Nafi, Eeusha: Interactive tillage & crop residue management effects on soil properties, crop nutrient uptake & yield in different weathered soils of West Africa : measurements, modelling & scenario simulations. - Bonn, 2020. - Dissertation, Rheinische Friedrich-Wilhelms-Universität Bonn.
Online-Ausgabe in bonndoc:
author = {{Eeusha Nafi}},
title = {Interactive tillage & crop residue management effects on soil properties, crop nutrient uptake & yield in different weathered soils of West Africa : measurements, modelling & scenario simulations},
school = {Rheinische Friedrich-Wilhelms-Universität Bonn},
year = 2020,
month = apr,

note = {Sustainable crop production intensification in West Africa is hampered by constraints such as soil degradation, mainly due to excessive mining of soil nutrients, topsoil loss by surface runoff, and climatic factors like excessive rainfall, droughts, and high temperature. To counteract this problem, alternative management practices need to be adopted that have the potential to prevent and/or reduce the severity of soil degradation and could be suitable for buffering the future extreme climate effects on crop production in a sustainable manner. Considering this fact, the overarching aim of our study was to identify management options to improve crop productivity and livelihood among the farming population in the Sudan Savanna of West Africa under current and future climate conditions by using monitoring data from long-term field experiments on several sites over 5 years and additional simulation experiments.
Thus, this study was implemented stepwise: first, contour ridge tillage, reduced tillage, and crop residue management were assessed as an effective means to improve soil organic carbon stock, nutrient stocks, crop N uptake and N use efficiency (NUE) by setting up a field experiment on four sites [St1: Ferric Lixisol, footslope in Dano (Burkina-Faso); St2: Eutric Plinthosol, upslope in Dano (Burkina-Faso); St3: Haplic Lixisols, footslope in Dassari (Benin); and St4: Plinthic Lixisol, upslope in Dassari (Benin)] of West Africa from 2012 to 2016. On-farm trials were set up in a strip-split plot layout, where 2 levels of tillage (contour ridge tillage and reduced tillage) were considered as a main-plot factor, and sub-plot factors included 2 levels of crop residue management (with and without), and 2 levels of N fertilizer doses (control and recommended dose). In a second step, we calibrated and evaluated the CERES-Maize model in DSSAT and parameterized the tillage component of DSSAT using the experimental data of 2014 (calibration) and 2016 (validation). Finally, we used the calibrated model to assess the potential of contour ridge tillage and reduced tillage along with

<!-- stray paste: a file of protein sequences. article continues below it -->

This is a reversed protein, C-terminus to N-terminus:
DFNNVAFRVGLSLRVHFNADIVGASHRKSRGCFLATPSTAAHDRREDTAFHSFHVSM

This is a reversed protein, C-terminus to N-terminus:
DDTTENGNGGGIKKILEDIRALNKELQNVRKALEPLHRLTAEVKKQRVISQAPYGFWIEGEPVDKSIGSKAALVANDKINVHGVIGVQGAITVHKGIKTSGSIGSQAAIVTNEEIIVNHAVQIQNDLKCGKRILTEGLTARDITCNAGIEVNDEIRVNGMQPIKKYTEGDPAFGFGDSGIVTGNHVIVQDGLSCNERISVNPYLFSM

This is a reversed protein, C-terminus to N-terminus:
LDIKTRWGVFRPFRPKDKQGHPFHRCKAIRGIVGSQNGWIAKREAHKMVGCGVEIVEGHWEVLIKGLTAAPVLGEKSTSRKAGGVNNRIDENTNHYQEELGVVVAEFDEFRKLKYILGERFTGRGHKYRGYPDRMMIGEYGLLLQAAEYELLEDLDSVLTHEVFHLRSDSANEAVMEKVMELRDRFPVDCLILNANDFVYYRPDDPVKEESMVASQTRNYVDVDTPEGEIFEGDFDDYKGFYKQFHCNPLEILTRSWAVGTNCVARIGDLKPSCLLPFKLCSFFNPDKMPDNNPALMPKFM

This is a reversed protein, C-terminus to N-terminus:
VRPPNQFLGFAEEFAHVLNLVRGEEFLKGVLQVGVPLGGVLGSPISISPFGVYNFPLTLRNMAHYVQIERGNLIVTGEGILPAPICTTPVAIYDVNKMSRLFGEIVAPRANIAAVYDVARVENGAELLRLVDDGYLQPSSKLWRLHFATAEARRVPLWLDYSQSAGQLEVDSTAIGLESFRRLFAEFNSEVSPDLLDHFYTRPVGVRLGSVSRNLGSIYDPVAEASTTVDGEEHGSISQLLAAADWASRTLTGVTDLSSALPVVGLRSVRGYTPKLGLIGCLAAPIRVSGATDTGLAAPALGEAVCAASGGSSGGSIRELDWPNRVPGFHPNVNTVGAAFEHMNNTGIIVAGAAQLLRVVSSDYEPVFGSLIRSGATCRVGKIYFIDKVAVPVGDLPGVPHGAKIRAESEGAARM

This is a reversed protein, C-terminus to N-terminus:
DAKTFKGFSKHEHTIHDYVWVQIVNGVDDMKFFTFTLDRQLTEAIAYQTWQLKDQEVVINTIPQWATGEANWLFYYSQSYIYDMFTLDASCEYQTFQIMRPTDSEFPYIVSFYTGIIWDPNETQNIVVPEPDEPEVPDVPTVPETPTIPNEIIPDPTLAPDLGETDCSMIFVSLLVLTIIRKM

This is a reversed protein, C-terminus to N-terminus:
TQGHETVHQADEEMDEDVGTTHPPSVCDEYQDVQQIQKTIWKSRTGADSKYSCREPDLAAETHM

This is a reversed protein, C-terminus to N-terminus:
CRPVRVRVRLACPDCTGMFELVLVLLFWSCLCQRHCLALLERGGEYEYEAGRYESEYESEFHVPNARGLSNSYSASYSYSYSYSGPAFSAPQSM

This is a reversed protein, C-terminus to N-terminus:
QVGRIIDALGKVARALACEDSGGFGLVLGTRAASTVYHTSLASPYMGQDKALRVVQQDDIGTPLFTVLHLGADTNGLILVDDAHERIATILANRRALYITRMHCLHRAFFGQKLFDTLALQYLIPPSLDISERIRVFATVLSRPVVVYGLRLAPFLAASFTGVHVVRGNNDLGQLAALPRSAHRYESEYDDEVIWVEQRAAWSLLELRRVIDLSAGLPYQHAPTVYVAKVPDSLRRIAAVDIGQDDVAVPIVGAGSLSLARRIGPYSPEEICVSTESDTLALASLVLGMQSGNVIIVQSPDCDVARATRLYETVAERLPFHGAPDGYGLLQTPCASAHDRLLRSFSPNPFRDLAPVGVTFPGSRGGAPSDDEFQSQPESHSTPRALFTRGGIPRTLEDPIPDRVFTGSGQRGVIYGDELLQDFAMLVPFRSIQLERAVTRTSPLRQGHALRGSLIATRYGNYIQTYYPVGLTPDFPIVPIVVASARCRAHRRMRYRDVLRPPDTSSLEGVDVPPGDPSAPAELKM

crop residue retention in terms of buffering the expected future climate change effects under a 2°C warming scenario on crop yield and to provide a site-specific assessment of best management practices. For this purpose, we used the HAPPI weather dataset consisting of three GCMs (ECHAM6, MIROC5, NorESM1), and two climate scenarios: current baseline (2006–2015), and 2°C warmer than pre-industrial levels.
The field experiment demonstrated that in a gently undulated region (St2 and St4) subject to soil degradation through runoff and erosion, implementation of contour ridge tillage along with crop residue retention in upslope areas maintained soil fertility and sustained crop productivity. On the other hand, in footslope areas with well-drained soils and high water retention capacity (St3), the adoption of reduced tillage with crop residue retention could be more beneficial. Model simulations under future 2°C warming scenarios and cumulative probability distribution confirmed that contour ridge tillage along with crop residue application could lead to positive changes in maize yield at upslope field sites, where soil erosion and loss of water and nutrients through runoff is a serious risk. Simultaneously, reduced tillage with crop residue application could be a valuable alternative to farmers’ practice in fields with deep soils and high water retention capacity at footslope position (St3), as it resulted in a higher increase of maize yield under future 2-degree warming compared to the baseline and could be preferred by risk-averse farmers. Maize production on gravelly soils with low water retention capacity (St1) may suffer from future 2-degree warming regardless of the tillage practice. Hence, the application of site-specific tillage operations and crop residue application has the potential to buffer future warming effects on maize yield as confirmed by DSSAT simulations. We must share this information with the local smallholders, policymakers, and scientific communities to adjust their decisions accordingly, and redirect their steps towards improving crop nitrogen use efficiency and soil fertility which in turn can sustain crop productivity.},

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